Spelt soda bread - at least this I know I'm good at doing!
Stupidly enough, the task of re-reading and editing my upcoming novel has been taking a toll on my self esteem and confidence. I expect to find a lot of things I will need to remove from the narrative, like sentences that are too sappy, scenes that are too cringe worthy, dialogues that sound too ridiculous and sobby and simply stupid. I expect to find all that, and much more. I fear finding all that, but know it's there, and I know exactly where I will pinpoint those parts of the writing that frankly need to go. Those that I know should be avoided for their over sentimentality or their erotic nature - but of of the good kin, mind you.
The problem is I can never cut things from my writing. Never. That's why I don't go back to former writings, because I know how much crap I will find there, and I know how much it will make blush and feel hot in the face, with shame and a deep sense of ricidulous. An enormous sense of ridiculous. But the moment one decides one wants to publish what one writes, well... one has to simply grow up and face the music, right? The problem is I fear I might simply delete parts of the narrative that are not indispensable to the story and the action, or parts of the writing that are not all that bad as my twisted mind may find them, and then I end up doing a worst job out of it all.
So yes, that dreaded moment that I have promised myself will begin on the second of November, has been playing me up and making me second guess all other things I do. Suddenly, my posts for this blog are not good enough. The photos I took deserve only to be binned - and I did bin a couple of sets already! - my styling is far too basic and shoddy, I don't understand light, I can't for the life of me take a decent pic! Then it's the editing, frankly horrid, making everything look far too photoshoped, even if I don't work with Photoshop at all. And the look of the food, yuck, unappetizing for sure, ugly food, ugly recipes, pairings that deserve to be kept out of the public eye. Nothing I seem to do lately is of good stance, in my eyes. I have deleted more chapters of the second volume than I care to remember. I have had a hard time writing and promoting whatever I do. Because I feel it's not worth it, what I have to offer.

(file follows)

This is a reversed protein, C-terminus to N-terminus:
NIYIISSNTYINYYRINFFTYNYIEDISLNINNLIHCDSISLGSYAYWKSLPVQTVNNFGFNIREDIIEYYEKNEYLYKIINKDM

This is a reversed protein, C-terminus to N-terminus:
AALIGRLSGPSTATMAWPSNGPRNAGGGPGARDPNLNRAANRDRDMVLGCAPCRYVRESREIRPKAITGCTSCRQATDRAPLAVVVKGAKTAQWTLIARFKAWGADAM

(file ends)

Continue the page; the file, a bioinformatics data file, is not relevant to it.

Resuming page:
Except for this bread. This magnificent soda bread - not the pictures, those look dreadful! - must be the best one ever. I have shared a few recipes already, because I love playing with soda bread and adding new stuff to it, like different flours and nuts and grains. But I hadn't yet baked a spelt soda bread, and I was mighty curious as to how it would turn out. I love spelt flour, cannot lie. There's something to it that is nutty in the flavour, but also sweet, and moist and tender. I like the scent of it and the touch of it and the colour of it. And this bread was a definite winner. I tried it soon after it was out of the oven, with butter melting over it, and it was heavenly. You won't be sorry if you bake this, although lately my creations have been quite simple and basic, this one hits all the right spots!
Here it is, the recipe for what has become my fave soda bread right now:
- 250 gr flour
- 100 gr spelt flour
- 50 gr mixed grains and nuts + bran
- 1 tsp soda bicarbonate
- 1 level tsp salt
- 2 natural yogurts
- 50 ml buttermilk
Start by preparing the buttermilk in advance, fifteen minutes in the least, by mixing a dash of cider vinegar or lemon juice to 50 ml of milk. Once it's ready, turn on your oven at 190º. On a large bowl, mix the flours and the grains with the salt and the bicarbonate. Prepare the buttermilk, yogurt and egg mix by beating the egg lightly and then adding it to the yogurts and the buttermilk, mixing the lot thoroughly. Now, with the help of a fork, whisk the wet mix into the flour mix and stir everything together. Once it starts to come together, lightly flour your hands and a cold working surface and pour the batter onto it. Pat together until you form a rough ball, but do not knead it. Transfer the dough onto a baking tray lined with parchment paper and flour, sprinkle some more flour onto the top of the bread and with a knife score a cross or a star over the surface. Place in the middle of the oven and bake for about forty to forty five minutes. Once it looks and sounds done, let it cool on a rack before you go slicing and buttering and gobbling it, but do try it still warm fro the oven, it is worth it!